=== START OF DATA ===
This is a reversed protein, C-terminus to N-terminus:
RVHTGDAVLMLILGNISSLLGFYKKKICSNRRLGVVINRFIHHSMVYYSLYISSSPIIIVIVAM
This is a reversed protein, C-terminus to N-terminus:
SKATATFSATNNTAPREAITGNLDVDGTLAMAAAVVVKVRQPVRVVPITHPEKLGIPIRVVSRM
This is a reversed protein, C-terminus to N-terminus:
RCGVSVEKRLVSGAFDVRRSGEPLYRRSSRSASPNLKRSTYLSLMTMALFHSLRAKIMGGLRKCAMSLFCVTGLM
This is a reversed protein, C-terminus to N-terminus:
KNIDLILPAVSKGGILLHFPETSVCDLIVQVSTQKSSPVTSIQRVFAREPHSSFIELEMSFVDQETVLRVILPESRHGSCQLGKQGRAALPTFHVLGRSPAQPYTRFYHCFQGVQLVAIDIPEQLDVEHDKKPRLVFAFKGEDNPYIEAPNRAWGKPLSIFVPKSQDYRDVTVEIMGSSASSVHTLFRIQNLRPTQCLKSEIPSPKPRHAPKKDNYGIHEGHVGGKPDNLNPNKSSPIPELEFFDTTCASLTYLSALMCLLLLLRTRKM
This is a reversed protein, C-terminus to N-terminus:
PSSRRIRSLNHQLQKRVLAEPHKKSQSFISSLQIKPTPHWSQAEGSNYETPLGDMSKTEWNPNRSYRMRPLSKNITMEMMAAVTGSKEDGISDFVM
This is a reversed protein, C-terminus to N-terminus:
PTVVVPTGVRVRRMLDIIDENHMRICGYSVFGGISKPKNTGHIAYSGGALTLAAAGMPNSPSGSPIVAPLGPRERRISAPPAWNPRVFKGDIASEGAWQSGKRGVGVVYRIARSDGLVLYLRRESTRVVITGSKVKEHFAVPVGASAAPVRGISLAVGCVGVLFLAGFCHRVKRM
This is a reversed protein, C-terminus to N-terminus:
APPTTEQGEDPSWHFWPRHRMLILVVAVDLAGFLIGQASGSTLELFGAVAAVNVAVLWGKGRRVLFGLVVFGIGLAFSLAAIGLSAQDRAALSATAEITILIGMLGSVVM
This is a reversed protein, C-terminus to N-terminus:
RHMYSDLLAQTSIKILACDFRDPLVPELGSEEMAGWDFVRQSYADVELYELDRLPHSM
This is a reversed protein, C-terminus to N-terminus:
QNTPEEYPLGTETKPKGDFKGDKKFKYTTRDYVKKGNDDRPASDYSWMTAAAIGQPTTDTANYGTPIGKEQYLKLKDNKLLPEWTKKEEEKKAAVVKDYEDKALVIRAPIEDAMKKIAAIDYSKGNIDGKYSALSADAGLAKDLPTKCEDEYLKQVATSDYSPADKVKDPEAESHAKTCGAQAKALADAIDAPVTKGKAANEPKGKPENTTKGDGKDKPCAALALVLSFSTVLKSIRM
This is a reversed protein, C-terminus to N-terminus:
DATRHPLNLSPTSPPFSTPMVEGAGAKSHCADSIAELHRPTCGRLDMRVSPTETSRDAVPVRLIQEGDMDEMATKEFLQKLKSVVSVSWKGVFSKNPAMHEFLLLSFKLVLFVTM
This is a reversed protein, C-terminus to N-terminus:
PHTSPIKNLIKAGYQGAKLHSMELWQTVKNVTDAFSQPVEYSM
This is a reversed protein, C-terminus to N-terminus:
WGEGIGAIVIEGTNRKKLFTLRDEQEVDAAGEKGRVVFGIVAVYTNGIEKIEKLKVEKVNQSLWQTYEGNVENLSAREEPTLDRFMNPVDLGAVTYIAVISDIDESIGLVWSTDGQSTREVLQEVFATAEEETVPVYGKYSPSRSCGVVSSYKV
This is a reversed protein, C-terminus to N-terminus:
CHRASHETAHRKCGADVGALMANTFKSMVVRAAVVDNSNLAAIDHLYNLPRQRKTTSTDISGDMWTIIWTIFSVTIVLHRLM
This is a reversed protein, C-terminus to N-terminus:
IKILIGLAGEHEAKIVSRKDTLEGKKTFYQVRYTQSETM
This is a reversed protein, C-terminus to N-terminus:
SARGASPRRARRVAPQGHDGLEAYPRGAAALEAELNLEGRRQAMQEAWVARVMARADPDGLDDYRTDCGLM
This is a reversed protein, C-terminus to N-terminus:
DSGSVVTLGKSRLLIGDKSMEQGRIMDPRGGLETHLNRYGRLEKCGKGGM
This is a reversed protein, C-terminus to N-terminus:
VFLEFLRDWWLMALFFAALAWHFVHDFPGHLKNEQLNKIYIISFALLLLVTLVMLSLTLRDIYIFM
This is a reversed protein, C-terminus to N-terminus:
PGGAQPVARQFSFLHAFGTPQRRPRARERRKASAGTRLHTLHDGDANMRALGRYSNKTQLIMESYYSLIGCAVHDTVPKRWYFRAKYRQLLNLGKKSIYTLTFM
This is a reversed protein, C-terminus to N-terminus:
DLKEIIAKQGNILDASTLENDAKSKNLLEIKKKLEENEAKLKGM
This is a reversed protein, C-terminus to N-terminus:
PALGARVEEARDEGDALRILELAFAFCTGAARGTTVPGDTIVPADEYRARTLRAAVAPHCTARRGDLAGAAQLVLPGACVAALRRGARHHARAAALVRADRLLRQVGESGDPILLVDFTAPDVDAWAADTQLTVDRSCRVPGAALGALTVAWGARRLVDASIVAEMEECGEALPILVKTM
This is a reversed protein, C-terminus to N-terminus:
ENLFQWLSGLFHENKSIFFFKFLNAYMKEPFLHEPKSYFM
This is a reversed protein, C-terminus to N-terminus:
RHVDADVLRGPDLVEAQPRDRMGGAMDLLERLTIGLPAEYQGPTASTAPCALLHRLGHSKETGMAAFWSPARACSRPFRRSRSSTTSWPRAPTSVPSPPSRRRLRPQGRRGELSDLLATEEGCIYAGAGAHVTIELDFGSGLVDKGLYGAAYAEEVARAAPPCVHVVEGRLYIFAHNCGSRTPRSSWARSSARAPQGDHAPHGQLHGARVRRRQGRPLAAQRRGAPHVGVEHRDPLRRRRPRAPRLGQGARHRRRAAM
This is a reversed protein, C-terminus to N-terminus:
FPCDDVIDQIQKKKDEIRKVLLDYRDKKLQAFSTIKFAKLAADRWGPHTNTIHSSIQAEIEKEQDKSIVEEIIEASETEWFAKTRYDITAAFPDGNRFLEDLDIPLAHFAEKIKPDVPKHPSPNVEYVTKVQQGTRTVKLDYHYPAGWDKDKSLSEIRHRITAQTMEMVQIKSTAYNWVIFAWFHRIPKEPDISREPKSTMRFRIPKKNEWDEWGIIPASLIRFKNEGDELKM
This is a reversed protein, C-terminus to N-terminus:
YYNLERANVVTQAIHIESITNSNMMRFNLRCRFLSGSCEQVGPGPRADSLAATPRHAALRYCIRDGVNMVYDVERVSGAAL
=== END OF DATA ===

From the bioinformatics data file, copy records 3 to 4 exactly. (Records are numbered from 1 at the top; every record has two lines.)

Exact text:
This is a reversed protein, C-terminus to N-terminus:
RCGVSVEKRLVSGAFDVRRSGEPLYRRSSRSASPNLKRSTYLSLMTMALFHSLRAKIMGGLRKCAMSLFCVTGLM
This is a reversed protein, C-terminus to N-terminus:
KNIDLILPAVSKGGILLHFPETSVCDLIVQVSTQKSSPVTSIQRVFAREPHSSFIELEMSFVDQETVLRVILPESRHGSCQLGKQGRAALPTFHVLGRSPAQPYTRFYHCFQGVQLVAIDIPEQLDVEHDKKPRLVFAFKGEDNPYIEAPNRAWGKPLSIFVPKSQDYRDVTVEIMGSSASSVHTLFRIQNLRPTQCLKSEIPSPKPRHAPKKDNYGIHEGHVGGKPDNLNPNKSSPIPELEFFDTTCASLTYLSALMCLLLLLRTRKM